When someone mentions Vietnam it would be no surprise if your first thought wasn’t ‘cycling’. But let David Lloyd of Velo Vietnam introduce you to some of the epic riding opportunities Vietnam has to offer.
Photograph: Son Doong cave photographed by David Lloyd
When I first came to Vietnam I was working freelance as a travel writer and photographer, for publications including The New York Times and Travel + Leisure. I also wrote the Insight and Footprint guidebooks on Vietnam and Laos for some years.
The above photograph is Son Doong, the largest cave in the world. This was back in 2014 when it was still off the tourist radar – indeed, when I first updated the Footprint guide on this area the province barely merited a mention. The cave then went onto the NY Times ’50 places to go in 2015’ and the area has changed radically since. This is a graphic illustration of how much Vietnam has changed in my time here.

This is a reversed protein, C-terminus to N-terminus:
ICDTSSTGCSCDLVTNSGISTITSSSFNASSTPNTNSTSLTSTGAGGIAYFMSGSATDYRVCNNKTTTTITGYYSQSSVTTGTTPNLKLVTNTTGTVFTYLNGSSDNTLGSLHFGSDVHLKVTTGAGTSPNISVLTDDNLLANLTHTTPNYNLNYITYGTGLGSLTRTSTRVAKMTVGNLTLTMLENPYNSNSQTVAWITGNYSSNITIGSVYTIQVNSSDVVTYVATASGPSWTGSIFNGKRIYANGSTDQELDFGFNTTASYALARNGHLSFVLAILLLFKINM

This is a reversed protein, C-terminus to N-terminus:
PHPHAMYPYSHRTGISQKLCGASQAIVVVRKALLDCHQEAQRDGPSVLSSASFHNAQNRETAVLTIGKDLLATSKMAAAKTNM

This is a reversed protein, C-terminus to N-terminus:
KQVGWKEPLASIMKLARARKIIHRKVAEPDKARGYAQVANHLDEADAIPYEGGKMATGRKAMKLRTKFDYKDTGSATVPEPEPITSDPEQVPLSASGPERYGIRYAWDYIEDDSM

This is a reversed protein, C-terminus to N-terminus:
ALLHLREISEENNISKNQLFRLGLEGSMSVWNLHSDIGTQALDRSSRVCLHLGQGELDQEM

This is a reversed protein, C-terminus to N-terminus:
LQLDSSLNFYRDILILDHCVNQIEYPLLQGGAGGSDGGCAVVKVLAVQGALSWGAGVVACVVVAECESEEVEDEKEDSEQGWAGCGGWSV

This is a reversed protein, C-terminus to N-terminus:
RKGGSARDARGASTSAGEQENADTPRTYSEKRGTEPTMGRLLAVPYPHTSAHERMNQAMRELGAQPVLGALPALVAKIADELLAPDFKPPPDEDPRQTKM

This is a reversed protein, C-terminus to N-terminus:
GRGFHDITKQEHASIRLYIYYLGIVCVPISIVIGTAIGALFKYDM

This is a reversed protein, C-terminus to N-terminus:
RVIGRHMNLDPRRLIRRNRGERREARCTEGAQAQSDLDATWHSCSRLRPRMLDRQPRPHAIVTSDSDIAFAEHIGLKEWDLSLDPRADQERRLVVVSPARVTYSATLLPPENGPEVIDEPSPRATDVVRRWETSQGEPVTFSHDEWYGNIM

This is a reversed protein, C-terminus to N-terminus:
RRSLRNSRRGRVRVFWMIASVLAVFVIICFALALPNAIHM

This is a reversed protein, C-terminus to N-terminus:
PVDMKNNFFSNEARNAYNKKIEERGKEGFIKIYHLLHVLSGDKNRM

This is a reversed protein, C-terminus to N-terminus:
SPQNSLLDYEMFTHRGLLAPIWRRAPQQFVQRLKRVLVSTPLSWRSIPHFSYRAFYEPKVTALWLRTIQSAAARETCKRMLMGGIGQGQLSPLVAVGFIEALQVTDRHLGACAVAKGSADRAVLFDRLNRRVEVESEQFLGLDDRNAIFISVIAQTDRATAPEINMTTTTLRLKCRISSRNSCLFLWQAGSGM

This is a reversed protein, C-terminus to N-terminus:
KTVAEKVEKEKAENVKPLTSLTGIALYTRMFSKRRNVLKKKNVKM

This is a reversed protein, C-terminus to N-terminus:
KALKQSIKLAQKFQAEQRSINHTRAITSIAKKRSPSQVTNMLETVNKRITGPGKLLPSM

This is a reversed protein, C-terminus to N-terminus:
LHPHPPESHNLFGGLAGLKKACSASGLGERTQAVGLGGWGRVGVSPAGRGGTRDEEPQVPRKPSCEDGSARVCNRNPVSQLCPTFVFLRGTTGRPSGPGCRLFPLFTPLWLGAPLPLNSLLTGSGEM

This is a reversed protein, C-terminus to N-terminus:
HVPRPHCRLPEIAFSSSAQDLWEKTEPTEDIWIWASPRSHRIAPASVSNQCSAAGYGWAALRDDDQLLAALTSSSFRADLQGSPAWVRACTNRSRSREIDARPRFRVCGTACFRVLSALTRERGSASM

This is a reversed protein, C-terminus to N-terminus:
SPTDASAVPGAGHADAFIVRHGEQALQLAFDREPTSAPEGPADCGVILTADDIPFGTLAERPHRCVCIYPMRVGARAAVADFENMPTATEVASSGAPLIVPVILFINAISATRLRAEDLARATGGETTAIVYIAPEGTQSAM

When I was out researching in Vietnam as a writer, I’d always take my bike. Typically for guidebook work I’d have a driver, but I would give him my bag and ride. That’s how I got to know the roads, and how I realised that more people needed to see them; somewhere along the way I decided I wanted to start a company to make that happen.
I knew I wanted to to do it with someone, but for a long time I didn’t know who. I eventually met my business partner, Ashley (the two of us are pictured above), through a mutual friend. I took him on my favourite ride in the far north and over those three days saw how open he was and how much he knew and loved Vietnam; I realised he would be ideal for the type of company that I wanted to start. That’s how it all started, on the road, back in 2015.
Photograph: David Lloyd and Ashley Carruthers – VV co-founders
Read the full article over on the Unfound site and while you are there, get On The Hub and join like minded riders from around the world